Like Christmas, Easter in the United States is celebrated for its religious significance, as well its secular traditions. In many communities, the Christian aspect of the holiday—Jesus's crucifixion and subsequent resurrection—is honored by various religious sects. Most Christian religions observe Lent prior to Easter Sunday, where they set aside time to reflect and fast as a tribute to Jesus's sacrifice and suffering. Then, Lent is broken just prior to Easter Sunday when church services and family gatherings take place.
The secular celebration of Easter in the United States is much different. Most families honor the return of spring with pastel-colored Easter eggs, a visit from the Easter Bunny, Easter egg hunts, and candy-filled baskets.
When Is Easter?
Every year in the United States, Easter is held between the dates of March 22 and April 25. In fact, the exact date of modern-day Easter is completely dependent on the ancient lunar calendar. Easter is always held on the first Sunday after the full moon that follows the vernal equinox, as this signifies the return of spring in the Northern Hemisphere. Also, according to the bible, Jesus's death and resurrection occurred on Jewish Passover, which was celebrated on this timely full moon, as well.
- Easter 2021: April 4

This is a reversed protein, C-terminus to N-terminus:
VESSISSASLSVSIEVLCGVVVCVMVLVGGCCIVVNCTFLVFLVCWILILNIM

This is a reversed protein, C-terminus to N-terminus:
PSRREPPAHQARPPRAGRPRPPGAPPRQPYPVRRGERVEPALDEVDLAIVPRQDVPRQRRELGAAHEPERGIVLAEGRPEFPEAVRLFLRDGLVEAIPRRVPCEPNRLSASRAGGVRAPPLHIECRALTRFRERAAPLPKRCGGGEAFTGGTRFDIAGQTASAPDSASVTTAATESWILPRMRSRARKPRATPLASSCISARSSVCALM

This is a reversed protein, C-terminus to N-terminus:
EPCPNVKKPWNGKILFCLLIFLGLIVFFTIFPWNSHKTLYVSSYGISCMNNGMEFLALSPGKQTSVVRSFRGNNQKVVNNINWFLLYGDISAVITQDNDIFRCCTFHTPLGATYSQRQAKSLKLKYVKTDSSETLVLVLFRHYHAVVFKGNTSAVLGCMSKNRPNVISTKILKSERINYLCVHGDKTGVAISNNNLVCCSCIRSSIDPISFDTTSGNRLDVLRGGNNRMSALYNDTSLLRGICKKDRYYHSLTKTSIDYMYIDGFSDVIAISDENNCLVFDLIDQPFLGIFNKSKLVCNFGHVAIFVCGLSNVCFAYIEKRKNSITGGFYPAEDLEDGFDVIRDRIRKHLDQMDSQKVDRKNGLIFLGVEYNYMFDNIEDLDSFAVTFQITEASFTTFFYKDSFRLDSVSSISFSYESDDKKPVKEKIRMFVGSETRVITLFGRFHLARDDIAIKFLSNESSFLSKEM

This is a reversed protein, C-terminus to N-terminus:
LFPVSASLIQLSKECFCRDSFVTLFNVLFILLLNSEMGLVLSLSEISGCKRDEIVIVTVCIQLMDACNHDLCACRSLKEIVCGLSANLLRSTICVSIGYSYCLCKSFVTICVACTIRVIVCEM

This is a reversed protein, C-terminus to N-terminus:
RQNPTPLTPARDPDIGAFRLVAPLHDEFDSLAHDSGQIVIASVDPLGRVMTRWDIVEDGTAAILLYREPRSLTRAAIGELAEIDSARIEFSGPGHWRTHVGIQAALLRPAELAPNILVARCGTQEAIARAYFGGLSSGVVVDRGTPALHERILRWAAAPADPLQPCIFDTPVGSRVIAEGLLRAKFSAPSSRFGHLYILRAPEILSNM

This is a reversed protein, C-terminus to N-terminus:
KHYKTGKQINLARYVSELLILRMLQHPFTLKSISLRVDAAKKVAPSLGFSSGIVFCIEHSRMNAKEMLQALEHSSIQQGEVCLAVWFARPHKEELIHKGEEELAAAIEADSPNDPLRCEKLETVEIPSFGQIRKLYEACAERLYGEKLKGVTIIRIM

- Easter 2022: April 17
- Easter 2023: April 9
- Easter 2024: March 31
Easter is one of the most important dates on the Christian calendar, so you can expect nearly every church in the country to be holding special services throughout the spring season. Catholic churches typically offer the widest range of observances starting on Ash Wednesday, where the palms from the previous year's Palm Sunday are burned, and then the ashes are placed on the foreheads of the congregation to honor repentance. This event signifies the first day of Lent, a time when most of the congregation will either fast or give up some modern convenience while reflecting on Jesus's sacrifice. On Palm Sunday (the Sunday before Easter and the final day of Lent), blessed palm fronds are given out to the congregation at mass as a symbol of peace and triumph. Next comes Good Friday (the Friday before Easter), when Catholic worshippers usually pray or take communion at home as an act of reparation for Jesus's sins. Then, a celebratory mass is held on Easter Sunday to honor his resurrection.
If you want to attend a special service, head to a famous church like St. Patrick's Cathedral in New York City, the Basilica of the National Shrine of the Immaculate Conception and the National Cathedral in Washington, D.C., and the St. Louis Cathedral in New Orleans. These city congregations are known for having packed pews and extravagant vigils on this day. You can also attend a mass from the privacy of your own home, as St. Patrick's Cathedral and other churches provide a live stream of their service.
Some churches will not be holding in-person services in 2021. Please check with the individual congregation for up-to-date information.